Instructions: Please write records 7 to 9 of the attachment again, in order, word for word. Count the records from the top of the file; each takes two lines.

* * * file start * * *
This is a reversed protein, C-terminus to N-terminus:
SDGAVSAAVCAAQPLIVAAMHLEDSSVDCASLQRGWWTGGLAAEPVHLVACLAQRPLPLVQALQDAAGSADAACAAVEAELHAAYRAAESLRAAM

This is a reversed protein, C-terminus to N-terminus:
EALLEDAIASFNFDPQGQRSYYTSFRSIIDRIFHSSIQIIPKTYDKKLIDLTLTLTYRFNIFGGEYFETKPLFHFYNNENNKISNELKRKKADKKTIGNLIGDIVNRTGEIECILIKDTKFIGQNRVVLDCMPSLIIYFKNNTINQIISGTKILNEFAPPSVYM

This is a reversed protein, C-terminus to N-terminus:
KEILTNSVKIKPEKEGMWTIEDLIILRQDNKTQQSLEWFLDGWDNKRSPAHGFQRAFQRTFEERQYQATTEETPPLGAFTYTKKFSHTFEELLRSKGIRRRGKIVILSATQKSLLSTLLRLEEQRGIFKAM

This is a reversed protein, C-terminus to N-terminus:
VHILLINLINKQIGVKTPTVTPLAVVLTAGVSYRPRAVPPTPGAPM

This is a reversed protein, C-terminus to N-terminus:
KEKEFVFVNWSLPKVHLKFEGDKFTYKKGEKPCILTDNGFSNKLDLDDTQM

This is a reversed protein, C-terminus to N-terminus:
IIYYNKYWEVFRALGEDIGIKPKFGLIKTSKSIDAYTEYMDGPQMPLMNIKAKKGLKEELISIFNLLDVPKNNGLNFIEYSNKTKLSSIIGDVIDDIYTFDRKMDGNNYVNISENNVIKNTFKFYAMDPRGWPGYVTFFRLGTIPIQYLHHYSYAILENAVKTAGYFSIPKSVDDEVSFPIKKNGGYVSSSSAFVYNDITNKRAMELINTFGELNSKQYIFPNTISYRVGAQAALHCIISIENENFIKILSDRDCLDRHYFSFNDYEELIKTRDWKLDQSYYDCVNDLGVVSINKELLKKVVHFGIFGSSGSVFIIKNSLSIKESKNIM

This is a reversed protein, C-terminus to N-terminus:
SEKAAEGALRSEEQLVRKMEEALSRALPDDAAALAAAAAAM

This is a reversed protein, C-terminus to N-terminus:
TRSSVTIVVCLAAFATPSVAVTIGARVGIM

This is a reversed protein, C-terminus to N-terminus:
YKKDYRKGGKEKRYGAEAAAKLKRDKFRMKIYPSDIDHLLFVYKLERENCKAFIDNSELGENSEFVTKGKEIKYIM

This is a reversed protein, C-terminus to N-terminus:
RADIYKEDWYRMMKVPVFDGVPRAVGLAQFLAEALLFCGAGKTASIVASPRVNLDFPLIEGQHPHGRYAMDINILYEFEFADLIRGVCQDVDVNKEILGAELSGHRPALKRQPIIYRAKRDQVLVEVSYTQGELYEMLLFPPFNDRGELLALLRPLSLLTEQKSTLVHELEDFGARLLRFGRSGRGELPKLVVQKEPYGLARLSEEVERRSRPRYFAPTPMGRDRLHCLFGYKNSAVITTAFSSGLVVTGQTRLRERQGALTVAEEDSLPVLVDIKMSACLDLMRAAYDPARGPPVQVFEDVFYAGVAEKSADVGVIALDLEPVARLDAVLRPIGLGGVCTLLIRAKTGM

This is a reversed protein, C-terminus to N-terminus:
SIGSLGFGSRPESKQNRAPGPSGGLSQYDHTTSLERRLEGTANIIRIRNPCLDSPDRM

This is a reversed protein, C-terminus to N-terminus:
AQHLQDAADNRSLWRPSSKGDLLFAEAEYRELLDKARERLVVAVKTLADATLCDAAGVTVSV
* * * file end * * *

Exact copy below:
This is a reversed protein, C-terminus to N-terminus:
SEKAAEGALRSEEQLVRKMEEALSRALPDDAAALAAAAAAM

This is a reversed protein, C-terminus to N-terminus:
TRSSVTIVVCLAAFATPSVAVTIGARVGIM

This is a reversed protein, C-terminus to N-terminus:
YKKDYRKGGKEKRYGAEAAAKLKRDKFRMKIYPSDIDHLLFVYKLERENCKAFIDNSELGENSEFVTKGKEIKYIM